Donald Trump, to paraphrase Jeb Bush, is a chaos client. After his former national security adviser, Michael Flynn,pleaded guilty to lying to the F.B.I., the president contained himself for an entire 26 hours, probably thanks to the strenuous begging of his team of lawyers—before tweeting a sentence potentially implicating himself in obstruction of justice. The next day, one of those long-suffering lawyers, John Dowd, tried to undo the damage by claiming he, not Trump, had sloppily drafted the tweet and that Trump wasn’t admitting to any wrongdoing.
“John Dowd is not an idiot,” says Peter Zeidenberg, a former federal prosecutor who was part of the team in the Scooter Libby leak case. “Why would he feel compelled to draft a tweet, which he’s never done before, commenting on Flynn’s plea agreement? On a Saturday morning? No, I don’t believe Dowd drafted it. And I can’t discern any general legal strategy that the president is following.”
Perhaps that’s because several strategies are in play, often at the same time. Ty Cobb, Trump’s lead attorney, keeps advocating calm cooperation with Robert Mueller’s investigation. Don McGahn, the White House counsel, has argued for cutting Trump’s losses. And Dowd, in a new and fairly desperate gambit, has taken to claiming that Trump is above the law—that a president, by definition, cannot obstruct justice.
Trump plays along for a while with each of them before undercutting his team in an instant. Yet a coherent legal approach may not matter as much as a public relations strategy—something Trump seems to understand intuitively.
“Donald always listened to me when I told him not to talk to the papers,” says Jay Goldberg, who represented Trump during his two spectacular divorces, from Ivana Trump and then from Marla Maples. “But what’s happening now with the tweets is different. The press is so against Donald that he needs to get his side of the story out.”
That’s why Trump’s subsequent tweets attacking the F.B.I. are more alarming and important. They are key elements in Trump’s campaign to undermine Mueller’s credibility and muddy the waters—and to prepare the political ground for the presidential pardons on the horizon.
That’s why Trump and his allies yell “no collusion!” when Mueller springs another indictment or plea deal, because collusion is not a statutory concept. It’s why they keep claiming that Hillary Clinton is the real felon. And it’s why Jay Sekulow, who is officially one of Trump’s lawyers but functions more as one of his hype men, pushes “deep state” conspiracy theories on his syndicated radio show.
Trump’s effort got a large gift when Mueller revealed that several months ago he had canned a lead investigator, Peter Strzok, for allegedly sending anti-Trump texts during last year’s campaign. “Now it all starts to make sense!” Trump tweeted as part of a blistering series of messages that slagged the F.B.I.’s reputation as being in “tatters.” It was just the kind of aggressive approach that Roger Stone has been urging Trump to take for months. “We talk from time to time,” Stone says. “Not every day. He knows my view. The president is being very ill-served by his attorneys. He’s on the defensive. Cobb has consistently argued to waive executive privilege, give Mueller anything he wants, and rely on the honesty, integrity, and fairness of Robert Mueller. That’s a losing strategy. I would adhere to Stone’s rule, which I stole from Winston Churchill, and which Donald Trump has stolen from both of us: attack, attack, attack. And when you think you are too tired, attack again.”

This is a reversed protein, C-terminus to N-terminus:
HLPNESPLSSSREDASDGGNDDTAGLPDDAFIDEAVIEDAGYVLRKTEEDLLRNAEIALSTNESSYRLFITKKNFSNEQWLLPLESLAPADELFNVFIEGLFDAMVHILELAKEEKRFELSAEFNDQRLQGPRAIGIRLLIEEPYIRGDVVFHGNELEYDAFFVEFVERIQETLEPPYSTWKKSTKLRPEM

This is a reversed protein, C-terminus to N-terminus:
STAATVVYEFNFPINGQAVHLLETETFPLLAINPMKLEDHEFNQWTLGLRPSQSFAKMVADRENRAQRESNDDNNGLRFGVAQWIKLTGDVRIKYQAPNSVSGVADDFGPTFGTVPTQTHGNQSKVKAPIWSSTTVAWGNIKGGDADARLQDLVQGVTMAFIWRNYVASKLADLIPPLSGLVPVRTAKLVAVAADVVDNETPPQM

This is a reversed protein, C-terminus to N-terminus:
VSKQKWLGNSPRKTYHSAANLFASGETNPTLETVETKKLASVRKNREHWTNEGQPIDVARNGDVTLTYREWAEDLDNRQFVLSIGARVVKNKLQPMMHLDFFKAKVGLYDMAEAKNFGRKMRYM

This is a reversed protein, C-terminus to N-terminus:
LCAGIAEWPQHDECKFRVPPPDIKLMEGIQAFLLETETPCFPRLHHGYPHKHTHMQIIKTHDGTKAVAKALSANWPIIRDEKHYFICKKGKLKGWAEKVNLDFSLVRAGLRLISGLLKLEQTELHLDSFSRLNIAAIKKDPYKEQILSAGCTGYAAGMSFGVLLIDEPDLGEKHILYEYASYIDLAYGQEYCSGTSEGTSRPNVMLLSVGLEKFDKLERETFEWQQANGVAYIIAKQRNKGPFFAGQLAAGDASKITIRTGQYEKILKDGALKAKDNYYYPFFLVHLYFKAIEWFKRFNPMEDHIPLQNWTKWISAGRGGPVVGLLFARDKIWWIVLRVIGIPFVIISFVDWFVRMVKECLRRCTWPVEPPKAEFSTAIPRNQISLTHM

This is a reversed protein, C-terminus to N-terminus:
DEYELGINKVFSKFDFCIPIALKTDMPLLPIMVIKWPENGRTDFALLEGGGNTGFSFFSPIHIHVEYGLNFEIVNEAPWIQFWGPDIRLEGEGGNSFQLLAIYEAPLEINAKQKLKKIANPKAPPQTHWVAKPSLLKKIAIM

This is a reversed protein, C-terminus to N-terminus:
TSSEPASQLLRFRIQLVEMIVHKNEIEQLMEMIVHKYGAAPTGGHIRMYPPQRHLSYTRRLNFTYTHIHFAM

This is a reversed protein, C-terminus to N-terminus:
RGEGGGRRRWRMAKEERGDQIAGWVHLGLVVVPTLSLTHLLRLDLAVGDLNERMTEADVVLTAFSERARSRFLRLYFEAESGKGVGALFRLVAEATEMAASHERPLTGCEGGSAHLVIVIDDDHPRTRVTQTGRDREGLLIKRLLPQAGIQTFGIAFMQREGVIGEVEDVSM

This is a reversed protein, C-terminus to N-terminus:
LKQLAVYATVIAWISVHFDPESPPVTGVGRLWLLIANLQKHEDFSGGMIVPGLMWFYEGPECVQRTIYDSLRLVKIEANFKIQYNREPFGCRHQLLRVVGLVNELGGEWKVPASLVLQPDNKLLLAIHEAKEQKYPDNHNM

That tone still plays well with Trump’s base, and it’s why the theory that once tax cuts are passed, nervous congressional Republicans will abandon Trump to preserve their seats in the 2018 midterms remains Democratic wishful thinking. “Standing here today, looking out over Nashville, Tennessee, there’s no difference, really, in the political climate than there was the day Trump got elected,” G.O.P. consultant Tom Ingram says. Ingram is no Trump fan: he is an adviser to Senator Bob Corker, a fierce Trump antagonist. “There’s still a great distrust of status quo politics, an intense distrust of the media, and a willingness to overlook behavior that 10 years ago would have been fatal in politics. And you’ve got a president who, in effect, is another network or another newspaper chain, in his own tweetworld.”
Trump’s blasts at Mueller and the Justice Department appeal to his loyal voters, but they have a crucial secondary audience: the congressional Republican majority that would initiate any impeachment proceedings. Reminding vulnerable Republicans of the base’s loyalty to Trump could help keep them in line if the president starts pardoning his cronies and firing his tormenters. “Jeff Sessions needs to appoint a special counsel on the question of Uranium One,” Stone says. “That special counsel’s first job would be to inform Mueller, [James] Comey, and [F.B.I. Director Andrew] McCabe, and [Deputy Attorney General Rod] Rosenstein that they are under federal investigation, and they must step down. If Sessions doesn’t do that, then Trump should fire Sessions and get himself an attorney general who will.”
At the moment, though, Trump has been focused on blurting out his pity for Flynn, the “good guy” whose life has been “destroyed” by the F.B.I. and the Russia investigations. “Pardoning Flynn is a very good idea,” Stone says. “Christmas sure would be a good time, wouldn’t it?”